Friday, March 30, 2012

Part 3 .. The Battery .... Suburban Solar

In an "Off Grid" system the storage battery is a key part of the system, too small battery,  you may not have enough capacity to operate your devices or equipment long enough before you run out of power.
Too big,  a battery,  the amount of solar you have would never charge it to 100% charge (in charging terms this is the float charge)

In today's world there are two types of batteries available to us, the older style flooded (or batteries with liquid acid) and the AGM battery that uses a lead paste instead of a liquid acid, these batteries are somewhat sealed and require no need to fill them with water.

Since solar panels have been going down in cost dramatically, solar charging systems are getting more affordable.

The same size and make solar panel that I installed on the suburban, I also installed on the travel trailer in 2005.
In 2005 the panel cost was over $600.00, today that almost same panel cost is around $350.00, due to the governments finally getting out of the solar subsidy business.

The only part of the system that is going up in price is the battery.
An AGM battery with 100amp hour rating cost around $300.00 pretty pricey if you ask me.

A flooded 12volt battery with an amp hour rating of 125amps cost approx $80.00 at Sam's Club.

So, here is my battery story: :)
I needed to take the waste oil I had collected from doing oil changes to our local Advance Auto Parts Store, to dump in their recycle tank, while emptying the container I noticed they battery cores on a pallet.
After finishing, I asked the manager if they sold used batteries, I would like to pickup some deep cycle batteries to start a battery bank for an off grid project..

He said they probably could sell them when they came in, and could let me know when the deep cycle ones came in.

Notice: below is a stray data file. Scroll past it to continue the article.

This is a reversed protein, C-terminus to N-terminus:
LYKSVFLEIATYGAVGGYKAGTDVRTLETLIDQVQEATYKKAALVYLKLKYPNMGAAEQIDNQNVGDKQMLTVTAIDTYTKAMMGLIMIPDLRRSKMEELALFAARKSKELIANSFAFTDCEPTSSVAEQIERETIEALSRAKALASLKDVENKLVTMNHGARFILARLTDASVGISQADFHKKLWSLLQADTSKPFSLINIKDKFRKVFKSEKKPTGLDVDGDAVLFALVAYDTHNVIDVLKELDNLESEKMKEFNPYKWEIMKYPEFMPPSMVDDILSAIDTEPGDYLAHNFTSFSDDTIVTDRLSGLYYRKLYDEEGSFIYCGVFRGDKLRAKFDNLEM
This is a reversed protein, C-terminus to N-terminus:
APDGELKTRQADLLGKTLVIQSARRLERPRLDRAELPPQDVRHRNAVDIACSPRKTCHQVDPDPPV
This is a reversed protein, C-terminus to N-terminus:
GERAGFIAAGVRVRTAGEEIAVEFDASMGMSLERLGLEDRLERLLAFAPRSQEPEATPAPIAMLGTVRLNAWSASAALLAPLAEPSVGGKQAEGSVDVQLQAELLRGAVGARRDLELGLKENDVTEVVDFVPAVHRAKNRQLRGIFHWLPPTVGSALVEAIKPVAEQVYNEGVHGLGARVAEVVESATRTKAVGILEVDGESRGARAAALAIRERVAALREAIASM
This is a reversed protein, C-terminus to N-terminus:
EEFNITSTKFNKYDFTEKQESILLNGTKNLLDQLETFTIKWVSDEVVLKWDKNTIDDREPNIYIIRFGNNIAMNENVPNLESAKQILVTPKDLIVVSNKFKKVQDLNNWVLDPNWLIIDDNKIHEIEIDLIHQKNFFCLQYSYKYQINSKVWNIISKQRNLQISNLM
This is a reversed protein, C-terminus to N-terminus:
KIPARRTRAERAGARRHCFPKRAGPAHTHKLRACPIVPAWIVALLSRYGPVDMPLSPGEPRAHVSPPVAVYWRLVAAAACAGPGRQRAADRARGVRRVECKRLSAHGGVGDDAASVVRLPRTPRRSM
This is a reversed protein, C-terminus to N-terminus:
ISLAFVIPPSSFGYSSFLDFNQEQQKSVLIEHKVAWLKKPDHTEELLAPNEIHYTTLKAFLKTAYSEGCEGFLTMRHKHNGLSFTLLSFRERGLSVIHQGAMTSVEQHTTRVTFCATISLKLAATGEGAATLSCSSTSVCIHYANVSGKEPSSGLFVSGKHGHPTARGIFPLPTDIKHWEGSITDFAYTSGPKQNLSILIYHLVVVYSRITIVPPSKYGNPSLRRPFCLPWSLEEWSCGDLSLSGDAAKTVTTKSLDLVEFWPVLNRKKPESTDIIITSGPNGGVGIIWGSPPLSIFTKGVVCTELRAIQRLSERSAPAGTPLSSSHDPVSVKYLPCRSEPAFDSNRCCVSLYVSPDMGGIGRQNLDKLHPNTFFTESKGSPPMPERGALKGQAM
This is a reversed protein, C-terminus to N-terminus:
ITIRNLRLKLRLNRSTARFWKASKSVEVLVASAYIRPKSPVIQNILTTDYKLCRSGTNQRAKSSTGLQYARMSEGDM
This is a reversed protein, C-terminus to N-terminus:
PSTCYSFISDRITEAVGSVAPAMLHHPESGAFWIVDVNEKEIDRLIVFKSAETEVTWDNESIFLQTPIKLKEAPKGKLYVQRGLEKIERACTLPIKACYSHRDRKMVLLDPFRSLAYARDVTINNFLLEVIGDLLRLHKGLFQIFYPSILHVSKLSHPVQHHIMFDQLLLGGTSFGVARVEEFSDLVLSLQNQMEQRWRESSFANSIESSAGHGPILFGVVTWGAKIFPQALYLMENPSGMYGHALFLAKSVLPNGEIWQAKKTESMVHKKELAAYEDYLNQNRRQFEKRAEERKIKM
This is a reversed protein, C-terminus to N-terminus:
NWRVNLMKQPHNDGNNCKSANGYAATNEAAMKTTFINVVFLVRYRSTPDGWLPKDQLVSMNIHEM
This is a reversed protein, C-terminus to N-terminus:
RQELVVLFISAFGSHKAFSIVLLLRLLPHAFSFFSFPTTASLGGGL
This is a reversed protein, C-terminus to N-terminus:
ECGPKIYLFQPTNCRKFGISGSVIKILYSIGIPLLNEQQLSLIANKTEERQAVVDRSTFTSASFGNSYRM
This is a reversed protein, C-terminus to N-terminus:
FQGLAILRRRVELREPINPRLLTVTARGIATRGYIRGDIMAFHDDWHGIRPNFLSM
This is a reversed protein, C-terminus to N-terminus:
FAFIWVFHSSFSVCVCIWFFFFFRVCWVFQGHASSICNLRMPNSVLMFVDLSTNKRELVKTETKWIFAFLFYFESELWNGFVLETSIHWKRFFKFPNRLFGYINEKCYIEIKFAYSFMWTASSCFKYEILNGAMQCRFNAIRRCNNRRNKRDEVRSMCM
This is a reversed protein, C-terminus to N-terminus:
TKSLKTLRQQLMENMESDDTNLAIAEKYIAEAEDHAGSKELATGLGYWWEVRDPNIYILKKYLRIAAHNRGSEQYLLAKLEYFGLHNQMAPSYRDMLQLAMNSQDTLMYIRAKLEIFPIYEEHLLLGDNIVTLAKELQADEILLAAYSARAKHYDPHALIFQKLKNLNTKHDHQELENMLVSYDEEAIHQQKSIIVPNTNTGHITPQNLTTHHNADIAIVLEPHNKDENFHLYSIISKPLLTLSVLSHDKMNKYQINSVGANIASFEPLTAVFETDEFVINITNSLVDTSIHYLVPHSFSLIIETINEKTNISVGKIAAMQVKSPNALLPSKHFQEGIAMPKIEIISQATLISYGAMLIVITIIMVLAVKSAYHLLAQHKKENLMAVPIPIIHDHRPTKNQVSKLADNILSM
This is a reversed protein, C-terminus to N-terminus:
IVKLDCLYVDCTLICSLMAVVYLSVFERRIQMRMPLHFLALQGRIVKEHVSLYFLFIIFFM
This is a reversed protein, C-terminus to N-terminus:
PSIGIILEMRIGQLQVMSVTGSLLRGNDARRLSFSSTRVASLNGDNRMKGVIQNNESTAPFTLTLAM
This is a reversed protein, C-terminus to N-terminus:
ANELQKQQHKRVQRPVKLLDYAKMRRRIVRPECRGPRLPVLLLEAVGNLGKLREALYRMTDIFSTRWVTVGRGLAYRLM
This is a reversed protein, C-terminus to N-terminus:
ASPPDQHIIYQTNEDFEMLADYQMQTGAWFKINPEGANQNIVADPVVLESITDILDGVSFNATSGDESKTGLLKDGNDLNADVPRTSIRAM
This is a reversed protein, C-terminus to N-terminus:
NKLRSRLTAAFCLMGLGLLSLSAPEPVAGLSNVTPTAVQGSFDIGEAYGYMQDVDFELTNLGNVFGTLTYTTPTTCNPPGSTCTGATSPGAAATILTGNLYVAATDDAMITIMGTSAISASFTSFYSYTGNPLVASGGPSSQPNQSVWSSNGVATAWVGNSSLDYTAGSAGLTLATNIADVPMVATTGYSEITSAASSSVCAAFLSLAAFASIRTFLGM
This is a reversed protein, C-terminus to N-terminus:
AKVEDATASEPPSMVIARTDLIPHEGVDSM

Then, He thought for a minute and told me he had a (not so new) deep cycle battery on the shelf in back that had been on the self for over a year.
Having been on the shelf that long he could no longer sell it for full retail price, my obvious question is how much?

$40.00..................  Sold...
That is how I settled on a 180 amp hour battery for $40.00

Now to the battery install

I built a plywood box to house the battery, making it as small as possible to save space since it is in the cargo area, some of you may notice the sides of the plywood have galvanized metal, the folks that I purchased the wood from build horse barns, this material is used in the doors.

I sealed all of the interior seems with silicone in case there would be any spills.

 Battery wiring:
All battery cable ends are soldered to prevent loose connections.
I also use Anderson Connectors for cable connections, the advantages of using these are, they are all soldered lugs, they can only be connected in one way, preventing any incorrect positive to negative mistakes, I also found out that the different colors are not interchangeable, this is great. I use red connectors for battery connections, and blue connectors for solar voltage connections eliminating mistakes.  

Here is the battery sitting over the rear axle area of the cargo compartment, I still need to make a hold down so it cannot move.
   Up next time 
The inverter and power distribution..

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